Silber Meza Rio Doce December 10, 2012
Pena Nieto will go against the Zetas-Beltran-Carrillo alliance; Chapo will be the one who benefits.
Translated by un vato for Borderland Beat
Researcher Luis Astorga asserts that the problems in governance that these groups create are what keeps them in the cross hairs.
Mexico City.-- The first thing one sees when you go into Luis Astorga's cubicle is a geographic map of Colombia and a cartoon that emphasizes his glasses and the abundance of nose on his face.
In UNAM's Institute of Social Research (Instituto de Investigaciones Sociales) work space is minimal. From that place, Astorga states that the die is cast for the Zetas-Beltran Leyva-Carrillo Fuentes alliance: in the upcoming six year term, they will take the hardest blows from the Mexican and the United States governments.
"An organization that operates with a mafioso-paramilitary logic is potentially more dangerous than another that may be more powerful in economic terms, but that doesn't operate under those rules."
-- Can you put a name to these organizations?
-- The organizations that have a more clearly mafioso-paramilitary profile are these alliances between Zets-Beltran Leyva-Carrillo.
A desk, a personal computer and a pair of chairs for visitors barely fit in his office. In front of him are two bookshelves where his best known books stand out: El Siglo de las Drogas (The Drugs Century), Drogas Sin Fronteras (Drugs Without Frontiers) and Mitologia del Narcotraficante en Mexico (The Mythology of the Drug Trafficker in Mexico).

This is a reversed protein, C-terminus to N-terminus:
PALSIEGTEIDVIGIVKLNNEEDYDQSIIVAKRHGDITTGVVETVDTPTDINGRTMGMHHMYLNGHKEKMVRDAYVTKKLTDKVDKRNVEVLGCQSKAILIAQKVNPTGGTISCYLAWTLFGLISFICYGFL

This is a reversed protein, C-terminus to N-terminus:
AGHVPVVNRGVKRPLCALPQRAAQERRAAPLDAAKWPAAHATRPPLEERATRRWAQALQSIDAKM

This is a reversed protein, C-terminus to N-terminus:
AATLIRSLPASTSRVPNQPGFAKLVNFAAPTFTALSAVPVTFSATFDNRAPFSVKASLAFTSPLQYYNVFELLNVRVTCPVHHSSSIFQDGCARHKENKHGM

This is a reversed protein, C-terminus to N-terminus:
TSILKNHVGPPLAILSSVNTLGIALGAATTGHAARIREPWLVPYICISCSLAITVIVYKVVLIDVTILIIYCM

Astorga explains that they, the Zetas-Beltran Leyva-Carrillo, are the ones who create more problems for governing the country and have become a threat for the United States. Another factor against them is that they have touched the political elite, as in the murder of the son of the former national president of the PRI and ex-governor of Coahuila, Humberto Moreira.
The Zetas' border violence includes Coahuila, Nuevo Leon and Tamaulipas.
"One very clear indicator is the security policy that Obama announced last year. Which are the global organizations that the Unites States government points to as being a high priority for attacking? It doesn't mention Chapo (Guzman), it mentions the Zetas," he points out, in a barely domesticated Sinaloa accent.
"For anybody who reads the political messages from the United States, that is very clear: they have them in their sights. And it will be a priority (for them) whether the Mexican government, this one or the next, likes it or not."
But the benefit that Joaquin "El Chapo" Guzman and the Sinaloa Cartel obtain will not be based on a policy of government protection, he makes clear, but as a result of the strategy.
"(The Mexican government) doesn't even have the ability to coordinate its security institutions, how are they going to coordinate the security institutions to protect one group over another! That doesn't make sense", he says with an ironic smile.
Agreement or confrontation
The subject of drug trafficking is full of myths, and Luis Astorga has dedicated a good part of his scientific research to debunking them. One of those (myths) has to do with agreements between politicians and drug traffickers.
The PhD., with a doctorate in the Sociology of Development from the Sorbonne University in Paris, says that during the PRI era, drug trafficking was subordinated to the political power.
"Anybody who went against the rules of the authoritarian game knew he had three options: get out of the business, go to jail or die," he says.
With the transition [from PRI to PAN], the model changed; criminals have learned to create relationships with local powers from different political parties: power is distributed. Also, they are not domesticated like before. The State no longer has total control over them and it faces a new challenge.